- EnQuest and Equinor sanctioned for exceeding flaring permits
- Spirit Energy fined for breaching production limits
Three operators have been fined a total of £265,000 as the North Sea Transition Authority (NSTA) cracks down on behaviour that risks the industry’s drive to cut emissions and bolster the UK’s energy security.
EnQuest has been fined £150,000 for flaring an excess 262 tonnes of gas on the Magnus Field between 30 November and 1 December 2021, despite knowing that it did not have the necessary consent in place.
Equinor has been fined £65,000 for flaring at least 348 tonnes of gas above the amount permitted on the Barnacle Field between June and November 2020.
Spirit has been fined £50,000 for exceeding the maximum allowed production volumes from two fields over three years. Producing too much oil and gas can reduce the overall long-term production from a reservoir, to the detriment of the UK’s security of supply, so it is vital that when an operator wants to raise production it applies for a new consent so that its new plan can be assessed.
The NSTA’s flaring and venting guidance aims to eliminate unnecessary or wasteful flaring and venting of gas. This is in line with the central obligation of the NSTA’s Strategy, which includes a requirement for industry to assist the Business and Energy Secretary in meeting the net zero target.
This includes ensuring that flaring and venting and associated emissions should be reduced as far as reasonable in the circumstances, and there should be zero routine flaring and venting by 2030.
Operators such as EnQuest and Equinor must follow a clear process to apply for consent to flare or vent gas and progress has been encouraging with overall emissions from North Sea oil and gas production activities down 21.5% between 2018-21.
Last year, flaring on the UK Continental Shelf was at a record low, having been cut by 20% to 25.8 billion cubic feet of gas, a reduction equivalent to the annual gas demand of 130,000 UK homes.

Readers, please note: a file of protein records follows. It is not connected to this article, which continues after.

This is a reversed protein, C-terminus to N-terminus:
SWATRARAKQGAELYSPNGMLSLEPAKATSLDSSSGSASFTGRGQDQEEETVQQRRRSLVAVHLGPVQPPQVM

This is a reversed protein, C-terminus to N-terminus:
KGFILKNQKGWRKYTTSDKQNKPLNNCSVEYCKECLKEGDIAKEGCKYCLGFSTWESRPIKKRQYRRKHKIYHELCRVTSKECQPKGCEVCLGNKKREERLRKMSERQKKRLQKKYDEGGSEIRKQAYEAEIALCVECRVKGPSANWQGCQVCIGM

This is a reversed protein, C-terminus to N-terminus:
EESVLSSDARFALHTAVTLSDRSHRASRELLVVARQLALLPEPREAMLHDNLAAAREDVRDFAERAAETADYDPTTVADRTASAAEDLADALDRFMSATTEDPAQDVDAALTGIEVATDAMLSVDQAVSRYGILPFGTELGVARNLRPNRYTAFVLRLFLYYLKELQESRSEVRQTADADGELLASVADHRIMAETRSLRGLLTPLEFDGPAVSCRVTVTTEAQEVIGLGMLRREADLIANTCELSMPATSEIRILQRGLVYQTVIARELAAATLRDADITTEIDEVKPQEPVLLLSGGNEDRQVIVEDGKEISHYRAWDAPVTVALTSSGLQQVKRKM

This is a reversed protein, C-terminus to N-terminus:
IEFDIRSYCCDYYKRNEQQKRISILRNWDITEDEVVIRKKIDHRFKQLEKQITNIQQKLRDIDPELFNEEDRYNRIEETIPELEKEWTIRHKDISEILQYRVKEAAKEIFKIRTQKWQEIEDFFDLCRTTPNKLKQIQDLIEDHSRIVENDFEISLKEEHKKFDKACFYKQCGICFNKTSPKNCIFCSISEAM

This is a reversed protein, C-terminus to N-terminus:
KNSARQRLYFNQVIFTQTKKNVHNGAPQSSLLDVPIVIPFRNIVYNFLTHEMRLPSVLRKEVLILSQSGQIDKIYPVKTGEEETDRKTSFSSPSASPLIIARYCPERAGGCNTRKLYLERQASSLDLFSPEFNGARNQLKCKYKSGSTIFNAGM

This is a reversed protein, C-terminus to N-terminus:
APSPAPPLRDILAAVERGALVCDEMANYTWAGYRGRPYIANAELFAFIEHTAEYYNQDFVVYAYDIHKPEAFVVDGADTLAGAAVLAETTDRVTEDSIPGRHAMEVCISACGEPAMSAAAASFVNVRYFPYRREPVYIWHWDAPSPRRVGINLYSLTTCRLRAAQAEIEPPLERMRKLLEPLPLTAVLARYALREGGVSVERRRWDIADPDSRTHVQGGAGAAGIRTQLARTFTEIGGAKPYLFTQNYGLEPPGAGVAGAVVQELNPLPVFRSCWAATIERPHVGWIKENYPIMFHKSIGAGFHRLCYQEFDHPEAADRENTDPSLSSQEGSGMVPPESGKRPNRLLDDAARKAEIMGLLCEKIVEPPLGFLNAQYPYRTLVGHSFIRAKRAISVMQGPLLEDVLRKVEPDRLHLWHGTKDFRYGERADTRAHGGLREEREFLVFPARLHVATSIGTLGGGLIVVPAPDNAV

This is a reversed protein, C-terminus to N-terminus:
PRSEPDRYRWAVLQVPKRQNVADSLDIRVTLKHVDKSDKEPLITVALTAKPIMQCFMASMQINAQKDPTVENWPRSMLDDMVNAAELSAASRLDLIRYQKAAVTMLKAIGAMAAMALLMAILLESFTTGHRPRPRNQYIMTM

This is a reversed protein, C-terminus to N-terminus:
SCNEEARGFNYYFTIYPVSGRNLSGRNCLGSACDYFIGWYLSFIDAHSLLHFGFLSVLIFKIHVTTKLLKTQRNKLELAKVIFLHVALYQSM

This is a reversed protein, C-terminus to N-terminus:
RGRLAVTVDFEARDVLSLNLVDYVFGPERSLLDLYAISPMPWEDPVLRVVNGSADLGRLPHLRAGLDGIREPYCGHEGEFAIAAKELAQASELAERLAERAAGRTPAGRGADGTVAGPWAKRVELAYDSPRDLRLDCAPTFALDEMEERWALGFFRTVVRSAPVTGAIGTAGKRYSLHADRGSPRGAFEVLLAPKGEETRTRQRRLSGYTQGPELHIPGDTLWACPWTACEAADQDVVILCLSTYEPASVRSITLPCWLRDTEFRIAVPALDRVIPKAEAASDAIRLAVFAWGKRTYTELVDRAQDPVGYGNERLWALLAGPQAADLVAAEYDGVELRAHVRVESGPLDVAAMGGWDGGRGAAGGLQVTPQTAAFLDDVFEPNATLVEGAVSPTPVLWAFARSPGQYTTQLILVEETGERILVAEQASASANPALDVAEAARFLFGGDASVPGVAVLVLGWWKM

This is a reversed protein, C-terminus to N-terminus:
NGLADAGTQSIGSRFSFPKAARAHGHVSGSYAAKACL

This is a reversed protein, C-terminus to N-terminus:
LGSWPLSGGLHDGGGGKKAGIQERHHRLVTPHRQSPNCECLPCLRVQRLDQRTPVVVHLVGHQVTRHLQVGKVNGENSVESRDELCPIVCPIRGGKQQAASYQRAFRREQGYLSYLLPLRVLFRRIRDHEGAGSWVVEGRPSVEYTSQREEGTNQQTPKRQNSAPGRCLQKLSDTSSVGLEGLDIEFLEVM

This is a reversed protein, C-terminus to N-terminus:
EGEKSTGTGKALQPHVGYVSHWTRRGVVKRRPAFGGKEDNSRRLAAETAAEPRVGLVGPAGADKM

EnQuest, Equinor and Spirit all cooperated fully with the NSTA’s investigations, conducted their own internal reviews and have taken steps to avoid repeats of these breaches.
Jane de Lozey, NSTA Director of Regulation, said:
“The NSTA is committed to supporting the UK’s energy security and lowering greenhouse gas emissions, including through the use of our robust consenting procedures, which drive down flaring and venting.
“We are encouraged by recent improvements on emissions and will take action to ensure this vital work is not undermined by companies who fail to meet their obligations.”
Notes to editors:
Equinor uses an allocation model to measure flaring volumes for the Barnacle Field, whose production is mixed with oil and gas from other fields and processed on the Statfjord B platform in Norwegian waters. As a result, the exceedance of the flare consent on Barnacle did not result in an overall increase of CO2 emissions from Statfjord B during the period of breach. The breach of the consent was in essence an administrative breach. Nonetheless, Equinor was in breach of its UK flare consent for Barnacle for four months.
Spirit’s mechanisms and management oversight were not sufficient to prevent the failure to comply with the licence conditions for the Rhyl Field between 2018-20 and the Ceres Field between 2019-20.
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